Moa Sightings, a book in three volumes, gives an account of moa sighting claims in New Zealand. Each volume is hardback, in colour, with 448 pages, page size 240 X 170 mm, thickness 35 mm, and has a jacket and case wrap. Weight per volume 1.38 kg.
Comment from the forward by Denis Dutton, Professor of Philosophy, University of Canterbury, New Zealand: “This invaluable book … provides a broad and systematic historical backdrop for individual claims to have sighted living moa. However misguided or illusory moa-sighting claims may be, Bruce Spittle has done an authentic service to scholarship.”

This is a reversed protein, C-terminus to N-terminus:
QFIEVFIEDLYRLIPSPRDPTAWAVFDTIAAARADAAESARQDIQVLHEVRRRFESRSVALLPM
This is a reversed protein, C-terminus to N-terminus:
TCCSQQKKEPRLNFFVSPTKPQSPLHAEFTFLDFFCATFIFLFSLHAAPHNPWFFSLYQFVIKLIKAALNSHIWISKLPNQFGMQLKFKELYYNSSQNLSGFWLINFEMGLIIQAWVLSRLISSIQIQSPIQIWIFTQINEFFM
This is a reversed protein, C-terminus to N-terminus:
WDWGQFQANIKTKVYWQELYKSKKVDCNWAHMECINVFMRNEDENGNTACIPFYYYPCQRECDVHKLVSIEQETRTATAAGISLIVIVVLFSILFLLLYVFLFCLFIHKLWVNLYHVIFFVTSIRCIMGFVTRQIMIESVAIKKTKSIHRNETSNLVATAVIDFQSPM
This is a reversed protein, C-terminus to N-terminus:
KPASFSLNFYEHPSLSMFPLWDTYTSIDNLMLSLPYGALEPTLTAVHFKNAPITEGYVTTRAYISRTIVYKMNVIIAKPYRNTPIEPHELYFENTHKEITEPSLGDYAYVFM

The back cover blurb also notes: “Hunting pressure, habitat destruction, and introduced predators led to moa extinction by A.D. 1650 according to the previously held serial overkill model. In the currently accepted rapid “blitzkrieg” model, all the moas were gone by A.D. 1450, over 300 years before the first Europeans landed with Captain Cook in 1769. However a number of moa sighting claims have been made since 1769 and the author offers for consideration a staggered survival model in which moas lingered on until a later date in some remote, isolated areas. The available circumstantial evidence for a few moas remaining after 1769 is presented including reports suggesting survival in circa 1810 by Kawana Paipai, 1845 by Burr Osburn, 1863 by Patrick Caples, circa 1825–1875 by HJ Cuttance, and 1878 by Sir George Grey.
The author, Bruce Spittle, is of part-Maori descent and lives in Dunedin, New Zealand.
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